Presbyopia, the age-related loss of the ability to accommodate, is the most common ocular affliction, affecting every human over the age of 45 years. Its pathophysiology is poorly understood. In the rhesus monkey, the only known animal model for the human condition, the ciliary muscle loses its configuration response to cholinomimetic drugs or central stimulation with age. Although some evidence suggests that this loss of mobility may be due to restriction by a progressively inelastic posterior attachment, it is not clear that the muscle's contractile machinery continues to function normally, nor what roles the lens, lens capsule and zonule might play. This project will determine, by digital image analysis of Scheimpflug, goniographic and infrared photorefractive video recordings in living surgically aniridic rhesus monkeys encompassing the entire species lifespan: ( 1 ) the real-time dynamics of ciliary muscle, lenticular and zonular movement in response to midbrain stimulation; (2) the effect of extra- and intra-capsular lens extraction, posterior capsulotomy and complete posterior capsulectomy following extracapsular lens extraction, and anterior and posterior regional zonulolysis on these real-time dynamics; (3) correlations of these interactions with age; (4) the role of choroidal/ciliary muscle elasticity in the development of presbyopia (by severing or scarifying the posterior attachment of the ciliary muscle). These studies will generate new information about the pathophysiology of presbyopia.

National Institute of Health (NIH)
National Eye Institute (NEI)
Research Project (R01)
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Visual Sciences A Study Section (VISA)
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Liberman, Ellen S
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University of Wisconsin Madison
Schools of Medicine
United States
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Croft, Mary Ann; Heatley, Gregg; McDonald, Jared P et al. (2016) Accommodative movements of the lens/capsule and the strand that extends between the posterior vitreous zonule insertion zone & the lens equator, in relation to the vitreous face and aging. Ophthalmic Physiol Opt 36:21-32
Flügel-Koch, Cassandra M; Croft, Mary Ann; Kaufman, Paul L et al. (2016) Anteriorly located zonular fibres as a tool for fine regulation in accommodation. Ophthalmic Physiol Opt 36:13-20
Croft, Mary Ann; McDonald, Jared P; Katz, Alexander et al. (2013) Extralenticular and lenticular aspects of accommodation and presbyopia in human versus monkey eyes. Invest Ophthalmol Vis Sci 54:5035-48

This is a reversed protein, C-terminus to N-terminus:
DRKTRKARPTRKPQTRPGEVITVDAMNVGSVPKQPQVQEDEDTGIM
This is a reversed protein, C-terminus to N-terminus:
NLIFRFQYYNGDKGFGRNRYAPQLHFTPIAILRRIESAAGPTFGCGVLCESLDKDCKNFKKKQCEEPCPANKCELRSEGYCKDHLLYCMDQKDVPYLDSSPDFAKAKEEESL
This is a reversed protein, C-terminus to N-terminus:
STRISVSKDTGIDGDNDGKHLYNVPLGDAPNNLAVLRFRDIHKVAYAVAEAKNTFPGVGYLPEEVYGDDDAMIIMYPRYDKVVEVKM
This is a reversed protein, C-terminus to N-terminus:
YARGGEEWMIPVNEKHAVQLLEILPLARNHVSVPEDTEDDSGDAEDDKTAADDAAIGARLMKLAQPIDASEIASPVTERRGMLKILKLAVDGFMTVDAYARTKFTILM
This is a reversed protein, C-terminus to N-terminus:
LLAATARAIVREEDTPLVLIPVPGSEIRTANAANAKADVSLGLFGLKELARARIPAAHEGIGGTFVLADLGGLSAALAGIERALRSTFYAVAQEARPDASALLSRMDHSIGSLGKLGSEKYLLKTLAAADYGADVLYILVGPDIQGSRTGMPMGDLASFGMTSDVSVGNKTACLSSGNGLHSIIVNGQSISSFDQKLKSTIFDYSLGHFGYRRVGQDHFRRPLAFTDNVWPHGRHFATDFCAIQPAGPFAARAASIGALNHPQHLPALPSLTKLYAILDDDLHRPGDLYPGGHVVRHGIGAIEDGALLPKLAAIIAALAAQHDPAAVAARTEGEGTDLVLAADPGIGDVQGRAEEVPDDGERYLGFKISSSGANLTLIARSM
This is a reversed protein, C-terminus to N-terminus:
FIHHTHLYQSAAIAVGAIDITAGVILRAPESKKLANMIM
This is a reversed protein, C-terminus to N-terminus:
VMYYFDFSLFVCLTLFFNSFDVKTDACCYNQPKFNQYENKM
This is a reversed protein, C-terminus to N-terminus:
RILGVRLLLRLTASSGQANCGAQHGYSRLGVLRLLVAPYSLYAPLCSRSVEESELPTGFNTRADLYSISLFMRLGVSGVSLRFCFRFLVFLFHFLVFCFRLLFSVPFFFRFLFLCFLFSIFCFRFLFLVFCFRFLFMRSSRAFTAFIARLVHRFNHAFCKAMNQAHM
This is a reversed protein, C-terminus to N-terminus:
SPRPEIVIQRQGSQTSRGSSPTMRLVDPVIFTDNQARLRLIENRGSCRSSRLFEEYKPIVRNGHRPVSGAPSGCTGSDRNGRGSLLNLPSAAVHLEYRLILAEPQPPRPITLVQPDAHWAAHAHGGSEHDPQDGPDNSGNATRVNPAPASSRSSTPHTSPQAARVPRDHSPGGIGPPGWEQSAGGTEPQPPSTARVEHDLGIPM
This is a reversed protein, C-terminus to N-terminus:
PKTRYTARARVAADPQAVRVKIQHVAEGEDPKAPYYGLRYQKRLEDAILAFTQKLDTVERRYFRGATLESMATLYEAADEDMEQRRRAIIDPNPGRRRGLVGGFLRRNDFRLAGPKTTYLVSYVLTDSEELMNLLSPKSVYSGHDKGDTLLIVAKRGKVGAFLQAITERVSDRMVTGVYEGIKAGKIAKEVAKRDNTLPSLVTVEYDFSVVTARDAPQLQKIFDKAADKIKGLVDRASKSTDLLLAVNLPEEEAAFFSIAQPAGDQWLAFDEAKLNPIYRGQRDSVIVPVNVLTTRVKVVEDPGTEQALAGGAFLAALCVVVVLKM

Croft, Mary Ann; Nork, T Michael; McDonald, Jared P et al. (2013) Accommodative movements of the vitreous membrane, choroid, and sclera in young and presbyopic human and nonhuman primate eyes. Invest Ophthalmol Vis Sci 54:5049-58
Lütjen-Drecoll, Elke; Kaufman, Paul L; Wasielewski, Rainer et al. (2010) Morphology and accommodative function of the vitreous zonule in human and monkey eyes. Invest Ophthalmol Vis Sci 51:1554-64
Croft, Mary Ann; McDonald, Jared P; Nadkarni, Nivedita V et al. (2009) Age-related changes in centripetal ciliary body movement relative to centripetal lens movement in monkeys. Exp Eye Res 89:824-32
Wendt, Mark; Croft, Mary Ann; McDonald, Jared et al. (2008) Lens diameter and thickness as a function of age and pharmacologically stimulated accommodation in rhesus monkeys. Exp Eye Res 86:746-52
Wasilewski, Rainer; McDonald, Jared P; Heatley, Gregg et al. (2008) Surgical intervention and accommodative responses, II: forward ciliary body accommodative movement is facilitated by zonular attachments to the lens capsule. Invest Ophthalmol Vis Sci 49:5495-502
Croft, Mary Ann; McDonald, Jared P; James, Rebecca J et al. (2008) Surgical intervention and accommodative responses, I: centripetal ciliary body, capsule, and lens movements in rhesus monkeys of various ages. Invest Ophthalmol Vis Sci 49:5484-94
Croft, Mary Ann; Glasser, Adrian; Heatley, Gregg et al. (2006) The zonula, lens, and circumlental space in the normal iridectomized rhesus monkey eye. Invest Ophthalmol Vis Sci 47:1087-95

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